Sub-inspector Sambhu Das had done duty at the Eden Gardens enough times to know without seeing or enquiring from anyone that Gautam Gambhir had just won the toss and elected to bat.
"I can make out somehow," said Sambhu with a smile and a savvy that screamed two World Cups and several Indian Premier League engagements.
Sambhu's "expertise" was a reminder of how once upon a time, when there was no live telecast of matches, fans used to hear rather than see their cricket. "Cricket-er Nandankanan Eden Gardens theke bolchhi," an Ajay Basu, Pushpen Sarkar or Kamal Bhattacharya would start off on AIR to the buzz of the crowd crackling through the radio.
Cricket may have since become a television spectacle but a group of regulars outside the Eden still tune in to sound rather than sight. Only in place of radio commentary, their antenna picks up noise from the ground like Morse to create a picture in the mind's eye.
"There goes the second roar. The players must be coming out now," said Amit Pal, a vendor selling KKR flags, as the tap of stadium-bound feet quickened all around on a hot Sunday afternoon.
The blazing sun did seem to dim the surround-sound effect of the 50,000-strong boom box but for how long can you suppress the roar that is Eden's calling card?
At 4.45pm, when fans in Block-L started a Mexican wave to welcome a six over long on by skipper Gambhir, Eden caught on. Three rounds of the wave and the crowd chant rose to a crescendo. Cue for the DJ to play Hookah bar.
When Gambhir departed for 53, there was a collective gasp but the crowd quickly recovered from the shock of a rattled off stump to see off the skipper in style.
Two SRK hits in succession, Om Shanti Om and Chammak Challo, triggered a buzz that King Khan might have arrived. He didn't, and it was left to Usha Uthup to play cheerleader from her Block-B corner. "Uri Baba," a boy shouted, looking at her. "Uri Baba," she hollered back.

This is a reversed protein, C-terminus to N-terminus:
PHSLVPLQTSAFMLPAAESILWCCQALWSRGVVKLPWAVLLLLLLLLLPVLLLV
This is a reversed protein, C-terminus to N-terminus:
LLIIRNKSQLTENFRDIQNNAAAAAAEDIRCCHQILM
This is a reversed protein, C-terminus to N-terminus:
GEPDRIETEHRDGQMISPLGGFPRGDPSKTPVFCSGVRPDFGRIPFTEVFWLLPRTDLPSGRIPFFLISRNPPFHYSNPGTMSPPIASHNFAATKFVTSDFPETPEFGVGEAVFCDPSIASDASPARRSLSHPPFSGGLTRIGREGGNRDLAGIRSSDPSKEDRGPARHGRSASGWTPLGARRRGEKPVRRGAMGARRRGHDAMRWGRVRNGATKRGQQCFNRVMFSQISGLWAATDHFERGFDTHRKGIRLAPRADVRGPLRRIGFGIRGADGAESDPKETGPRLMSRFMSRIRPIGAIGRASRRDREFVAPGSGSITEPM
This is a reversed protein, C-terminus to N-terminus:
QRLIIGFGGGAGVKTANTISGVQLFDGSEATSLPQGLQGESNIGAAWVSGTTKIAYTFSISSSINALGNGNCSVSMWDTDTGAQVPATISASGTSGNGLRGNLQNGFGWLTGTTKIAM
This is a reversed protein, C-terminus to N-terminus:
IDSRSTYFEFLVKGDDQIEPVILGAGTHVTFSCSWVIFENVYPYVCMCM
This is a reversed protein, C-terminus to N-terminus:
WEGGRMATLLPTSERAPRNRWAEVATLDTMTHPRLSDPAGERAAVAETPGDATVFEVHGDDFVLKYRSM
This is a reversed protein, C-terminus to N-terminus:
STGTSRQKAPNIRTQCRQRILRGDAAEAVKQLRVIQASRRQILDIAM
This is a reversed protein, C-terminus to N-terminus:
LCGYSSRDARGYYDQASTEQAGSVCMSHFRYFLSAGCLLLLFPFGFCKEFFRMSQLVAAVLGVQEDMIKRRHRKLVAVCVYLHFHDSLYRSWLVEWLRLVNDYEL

Eden was at its noisiest in over 18. Three fours and a six by Eoin Morgan had the galleries screaming and dancing to Korbo Lorbo Jeetbo Re.
Somewhere outside the stadium, sub-inspector Sambhu would have known without seeing or asking that the Knights were galloping towards a winning score.
While Eden Gardens roared its approval of every run scored by KKR and later each Sunrisers wicket to fall, three die-hard KKR fans switched off.
Not from the match, though.
For friends Satyajeet Mishra, Geetansh Choudhary and Purnam Paul, superstition and ritual dictate that a KKR match is meant to be seen rather than heard. And when they follow the routine, the Knights seldom fail to click!
"Watching a match at the Eden Gardens is a different feeling. But we friends prefer watching most KKR matches together at home with the television in mute mode. We have been doing this for five seasons. Except one, KKR won all those matches," smiled 23-year-old Satyajeet.
The tradition started during a match between KKR and the Delhi Daredevils in the first season of IPL in 2008. "I was taking a call so we put the TV on mute. Just then the Shoaib Akhtar magic happened and out of the blue KKR won a match they were on the verge of losing. We decided from then on we would watch all KKR matches with the TV on mute," recalled software engineer Geetansh, glued to the TV at Purnam's Kestopur address.
But doesn't watching cricket in mute mode rob a match of its mojo? "If KKR wins then going without the commentary seems pretty small (a sacrifice)," smiled Satyajeet, an MBA student at Besu.
Just then Geetansh ordered "a six" and Eoin Morgan obliged. Pat came the request from his buddies: "Dobara bol (say it again)!"
What superstition do you have while watching a KKR match? Tell firstname.lastname@example.org